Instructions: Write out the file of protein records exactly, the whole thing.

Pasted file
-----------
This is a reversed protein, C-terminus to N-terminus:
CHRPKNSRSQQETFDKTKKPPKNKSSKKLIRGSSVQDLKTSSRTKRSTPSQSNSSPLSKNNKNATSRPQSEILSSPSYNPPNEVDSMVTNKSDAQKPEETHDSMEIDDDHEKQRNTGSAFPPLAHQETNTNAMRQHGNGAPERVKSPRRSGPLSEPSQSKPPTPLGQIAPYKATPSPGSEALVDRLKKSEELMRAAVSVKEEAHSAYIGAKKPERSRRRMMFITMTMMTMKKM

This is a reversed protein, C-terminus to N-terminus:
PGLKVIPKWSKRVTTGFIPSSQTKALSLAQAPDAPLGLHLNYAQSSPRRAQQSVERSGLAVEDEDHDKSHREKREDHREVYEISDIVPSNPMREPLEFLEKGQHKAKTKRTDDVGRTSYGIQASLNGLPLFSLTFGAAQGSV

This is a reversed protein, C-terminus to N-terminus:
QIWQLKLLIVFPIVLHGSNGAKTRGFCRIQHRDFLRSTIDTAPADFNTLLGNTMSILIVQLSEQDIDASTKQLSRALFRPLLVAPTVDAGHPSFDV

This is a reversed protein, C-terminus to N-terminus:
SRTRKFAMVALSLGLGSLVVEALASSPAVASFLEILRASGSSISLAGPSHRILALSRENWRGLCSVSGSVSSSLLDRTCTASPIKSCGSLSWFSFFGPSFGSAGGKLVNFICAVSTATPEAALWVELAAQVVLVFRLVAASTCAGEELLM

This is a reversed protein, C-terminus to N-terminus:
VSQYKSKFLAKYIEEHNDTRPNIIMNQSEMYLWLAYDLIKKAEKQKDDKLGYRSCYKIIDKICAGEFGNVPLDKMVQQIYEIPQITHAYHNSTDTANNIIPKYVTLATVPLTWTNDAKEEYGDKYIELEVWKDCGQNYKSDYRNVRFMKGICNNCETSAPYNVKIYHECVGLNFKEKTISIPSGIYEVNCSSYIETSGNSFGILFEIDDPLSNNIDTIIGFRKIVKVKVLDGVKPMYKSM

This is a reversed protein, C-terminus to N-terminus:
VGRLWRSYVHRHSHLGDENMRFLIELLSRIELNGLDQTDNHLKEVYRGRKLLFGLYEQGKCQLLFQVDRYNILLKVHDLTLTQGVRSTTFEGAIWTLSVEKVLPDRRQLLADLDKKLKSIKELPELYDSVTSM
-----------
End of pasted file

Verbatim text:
This is a reversed protein, C-terminus to N-terminus:
CHRPKNSRSQQETFDKTKKPPKNKSSKKLIRGSSVQDLKTSSRTKRSTPSQSNSSPLSKNNKNATSRPQSEILSSPSYNPPNEVDSMVTNKSDAQKPEETHDSMEIDDDHEKQRNTGSAFPPLAHQETNTNAMRQHGNGAPERVKSPRRSGPLSEPSQSKPPTPLGQIAPYKATPSPGSEALVDRLKKSEELMRAAVSVKEEAHSAYIGAKKPERSRRRMMFITMTMMTMKKM

This is a reversed protein, C-terminus to N-terminus:
PGLKVIPKWSKRVTTGFIPSSQTKALSLAQAPDAPLGLHLNYAQSSPRRAQQSVERSGLAVEDEDHDKSHREKREDHREVYEISDIVPSNPMREPLEFLEKGQHKAKTKRTDDVGRTSYGIQASLNGLPLFSLTFGAAQGSV

This is a reversed protein, C-terminus to N-terminus:
QIWQLKLLIVFPIVLHGSNGAKTRGFCRIQHRDFLRSTIDTAPADFNTLLGNTMSILIVQLSEQDIDASTKQLSRALFRPLLVAPTVDAGHPSFDV

This is a reversed protein, C-terminus to N-terminus:
SRTRKFAMVALSLGLGSLVVEALASSPAVASFLEILRASGSSISLAGPSHRILALSRENWRGLCSVSGSVSSSLLDRTCTASPIKSCGSLSWFSFFGPSFGSAGGKLVNFICAVSTATPEAALWVELAAQVVLVFRLVAASTCAGEELLM

This is a reversed protein, C-terminus to N-terminus:
VSQYKSKFLAKYIEEHNDTRPNIIMNQSEMYLWLAYDLIKKAEKQKDDKLGYRSCYKIIDKICAGEFGNVPLDKMVQQIYEIPQITHAYHNSTDTANNIIPKYVTLATVPLTWTNDAKEEYGDKYIELEVWKDCGQNYKSDYRNVRFMKGICNNCETSAPYNVKIYHECVGLNFKEKTISIPSGIYEVNCSSYIETSGNSFGILFEIDDPLSNNIDTIIGFRKIVKVKVLDGVKPMYKSM

This is a reversed protein, C-terminus to N-terminus:
VGRLWRSYVHRHSHLGDENMRFLIELLSRIELNGLDQTDNHLKEVYRGRKLLFGLYEQGKCQLLFQVDRYNILLKVHDLTLTQGVRSTTFEGAIWTLSVEKVLPDRRQLLADLDKKLKSIKELPELYDSVTSM